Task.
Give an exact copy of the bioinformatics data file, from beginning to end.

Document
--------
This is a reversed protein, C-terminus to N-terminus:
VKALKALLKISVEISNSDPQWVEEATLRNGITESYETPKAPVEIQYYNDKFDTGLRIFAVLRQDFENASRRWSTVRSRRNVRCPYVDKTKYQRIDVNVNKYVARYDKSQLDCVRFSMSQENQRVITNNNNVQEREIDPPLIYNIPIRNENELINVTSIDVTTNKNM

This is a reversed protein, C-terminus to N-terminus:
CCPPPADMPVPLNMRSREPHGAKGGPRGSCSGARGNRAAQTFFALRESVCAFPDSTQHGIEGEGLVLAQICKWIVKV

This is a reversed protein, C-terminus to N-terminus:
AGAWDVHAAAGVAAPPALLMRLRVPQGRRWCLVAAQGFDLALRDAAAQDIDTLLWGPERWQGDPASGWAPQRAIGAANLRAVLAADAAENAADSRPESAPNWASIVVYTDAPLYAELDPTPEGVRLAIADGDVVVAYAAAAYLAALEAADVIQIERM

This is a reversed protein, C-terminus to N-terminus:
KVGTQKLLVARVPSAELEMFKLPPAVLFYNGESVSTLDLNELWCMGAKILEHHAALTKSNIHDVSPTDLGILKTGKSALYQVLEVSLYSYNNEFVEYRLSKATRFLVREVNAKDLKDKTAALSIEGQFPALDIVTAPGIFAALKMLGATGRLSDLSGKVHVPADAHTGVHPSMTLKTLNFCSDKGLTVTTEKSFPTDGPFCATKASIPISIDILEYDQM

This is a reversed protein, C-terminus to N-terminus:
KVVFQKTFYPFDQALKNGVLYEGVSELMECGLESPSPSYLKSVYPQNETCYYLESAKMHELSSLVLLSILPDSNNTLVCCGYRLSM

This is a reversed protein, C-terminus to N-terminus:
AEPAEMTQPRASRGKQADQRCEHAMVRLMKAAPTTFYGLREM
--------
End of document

This is a reversed protein, C-terminus to N-terminus:
VKALKALLKISVEISNSDPQWVEEATLRNGITESYETPKAPVEIQYYNDKFDTGLRIFAVLRQDFENASRRWSTVRSRRNVRCPYVDKTKYQRIDVNVNKYVARYDKSQLDCVRFSMSQENQRVITNNNNVQEREIDPPLIYNIPIRNENELINVTSIDVTTNKNM

This is a reversed protein, C-terminus to N-terminus:
CCPPPADMPVPLNMRSREPHGAKGGPRGSCSGARGNRAAQTFFALRESVCAFPDSTQHGIEGEGLVLAQICKWIVKV

This is a reversed protein, C-terminus to N-terminus:
AGAWDVHAAAGVAAPPALLMRLRVPQGRRWCLVAAQGFDLALRDAAAQDIDTLLWGPERWQGDPASGWAPQRAIGAANLRAVLAADAAENAADSRPESAPNWASIVVYTDAPLYAELDPTPEGVRLAIADGDVVVAYAAAAYLAALEAADVIQIERM

This is a reversed protein, C-terminus to N-terminus:
KVGTQKLLVARVPSAELEMFKLPPAVLFYNGESVSTLDLNELWCMGAKILEHHAALTKSNIHDVSPTDLGILKTGKSALYQVLEVSLYSYNNEFVEYRLSKATRFLVREVNAKDLKDKTAALSIEGQFPALDIVTAPGIFAALKMLGATGRLSDLSGKVHVPADAHTGVHPSMTLKTLNFCSDKGLTVTTEKSFPTDGPFCATKASIPISIDILEYDQM

This is a reversed protein, C-terminus to N-terminus:
KVVFQKTFYPFDQALKNGVLYEGVSELMECGLESPSPSYLKSVYPQNETCYYLESAKMHELSSLVLLSILPDSNNTLVCCGYRLSM

This is a reversed protein, C-terminus to N-terminus:
AEPAEMTQPRASRGKQADQRCEHAMVRLMKAAPTTFYGLREM